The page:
New Year’s Greetings from Your TESOL Board

Happy New Year! It’s hard to believe that 2014 is now history and 2015 has arrived. As many of you are aware, 2014 was a very busy year for the TESOL Board as we worked nonstop on a few important initiatives. I’ll highlight three of them.

First of all, I am pleased to share with you that, thanks to the hard work of the task force led by Christine Coombe and Dudley Reynolds, TESOL has an exciting new Research Agenda. The agenda, which the Board of Directors formally approved in October, is an important part of TESOL’s ongoing efforts to build professional expertise through the dissemination of knowledge in the field, and in particular to strengthen the relationship between research, practice, and policy. The new agenda identifies the most important current and emerging research topics, priorities, questions, practices, and resources, and makes them accessible to a wide range of researchers, teachers, and other key stakeholders in the field. It is organized around the following topics: The expanding parameters of TESOL research, ethics in research, directions for research inquiry and use, and the research agenda as a flexible model. The Board of Directors is committed to implementing the research agenda over the next year.

Another important initiative is the new three-year strategic plan for the association, which the board will implement after the final draft is approved at TESOL 2015 in March. The board deliberated for many hours to reach a practical consensus on the the plan’s five strategic goals: advocacy, professional learning and engagement, research, standards, and governance. Throughout the process, the board has kept the membership informed of this important work. Once the new plan is approved, TESOL will announce the final version in a blog post and in TESOL Connections.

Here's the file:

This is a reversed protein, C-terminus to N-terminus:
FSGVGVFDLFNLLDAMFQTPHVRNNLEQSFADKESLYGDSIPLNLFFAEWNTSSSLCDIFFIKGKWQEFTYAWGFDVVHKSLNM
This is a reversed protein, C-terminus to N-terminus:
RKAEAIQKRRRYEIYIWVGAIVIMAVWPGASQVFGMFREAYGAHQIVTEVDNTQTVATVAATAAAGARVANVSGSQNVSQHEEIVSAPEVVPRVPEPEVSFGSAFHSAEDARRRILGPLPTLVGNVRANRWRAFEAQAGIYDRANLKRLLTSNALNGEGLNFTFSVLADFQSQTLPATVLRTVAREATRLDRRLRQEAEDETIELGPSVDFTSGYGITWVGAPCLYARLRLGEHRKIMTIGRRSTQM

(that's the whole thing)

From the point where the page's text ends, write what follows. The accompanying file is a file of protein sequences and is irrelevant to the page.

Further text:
The third initiative, which is part of the new three-year strategic plan initiative, is the work on midlevel governance restructuring. The work has taken longer than we had originally planned. Why? Because The TESOL Board of Directors wants to make sure that every decision we make is based on the best interests of the membership and that we have allowed for due process at every stage of the decision-making process.

As you may remember, the TESOL Governance Review Task Force was formed in 2012 to examine the systems, structures, processes, and culture of the association. The goal was to help create a governance system that would foster a culture of knowledge, trust, nimbleness, and transparency that would be responsive to the evolving needs of the members and the profession. Over the course of two years, the task force conducted a series of survey studies and focus-group interviews with different entities and midlevel entity leaders, and examined governance structures of other educational associations. The task force presented its report at several venues at TESOL 2014, and they posted the report on the TESOL website and solicited feedback.

The task force’s findings indicated that the association is spread thin, and its structures and processes are complex. The mandates of many entities are poorly defined and not strategically aligned. Though members are eager to volunteer and contribute, they do not always feel recognized for their efforts. The volunteer management process is not coherent, and the leadership pipeline is not clearly defined. In addition, information flow among member groups, the Board of Directors, and staff is ineffective, which interferes with the association’s ability to discover and respond to significant shifts in the international field of English language education. Overall, the report found that association governance is focused more on structures and processes than on strategies and outcomes.